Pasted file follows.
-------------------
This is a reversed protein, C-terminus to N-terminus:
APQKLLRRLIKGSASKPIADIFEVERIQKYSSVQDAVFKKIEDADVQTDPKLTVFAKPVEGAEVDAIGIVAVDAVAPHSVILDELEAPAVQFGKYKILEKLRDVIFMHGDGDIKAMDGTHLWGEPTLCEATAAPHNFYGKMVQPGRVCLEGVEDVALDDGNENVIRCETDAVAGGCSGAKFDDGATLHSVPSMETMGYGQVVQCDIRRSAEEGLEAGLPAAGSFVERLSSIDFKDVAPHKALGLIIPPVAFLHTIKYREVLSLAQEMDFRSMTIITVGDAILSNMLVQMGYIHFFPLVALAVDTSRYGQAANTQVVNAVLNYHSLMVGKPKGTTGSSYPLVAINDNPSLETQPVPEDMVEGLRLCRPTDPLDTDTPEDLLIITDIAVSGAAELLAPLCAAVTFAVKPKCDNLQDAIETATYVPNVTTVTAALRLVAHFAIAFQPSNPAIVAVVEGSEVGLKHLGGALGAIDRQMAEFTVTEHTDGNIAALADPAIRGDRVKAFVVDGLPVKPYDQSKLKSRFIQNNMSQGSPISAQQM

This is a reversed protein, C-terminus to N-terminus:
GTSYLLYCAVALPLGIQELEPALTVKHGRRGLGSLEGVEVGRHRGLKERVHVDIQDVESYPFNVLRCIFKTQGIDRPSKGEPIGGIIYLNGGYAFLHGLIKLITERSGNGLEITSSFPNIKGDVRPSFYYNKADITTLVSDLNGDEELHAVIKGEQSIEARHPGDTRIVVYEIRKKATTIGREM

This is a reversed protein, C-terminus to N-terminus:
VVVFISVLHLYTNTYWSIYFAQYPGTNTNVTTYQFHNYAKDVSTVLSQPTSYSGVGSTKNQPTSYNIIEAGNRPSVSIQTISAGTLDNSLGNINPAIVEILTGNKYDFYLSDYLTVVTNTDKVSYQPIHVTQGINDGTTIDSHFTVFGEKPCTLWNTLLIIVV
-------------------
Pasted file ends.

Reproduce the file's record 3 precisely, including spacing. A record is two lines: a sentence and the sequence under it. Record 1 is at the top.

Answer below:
This is a reversed protein, C-terminus to N-terminus:
VVVFISVLHLYTNTYWSIYFAQYPGTNTNVTTYQFHNYAKDVSTVLSQPTSYSGVGSTKNQPTSYNIIEAGNRPSVSIQTISAGTLDNSLGNINPAIVEILTGNKYDFYLSDYLTVVTNTDKVSYQPIHVTQGINDGTTIDSHFTVFGEKPCTLWNTLLIIVV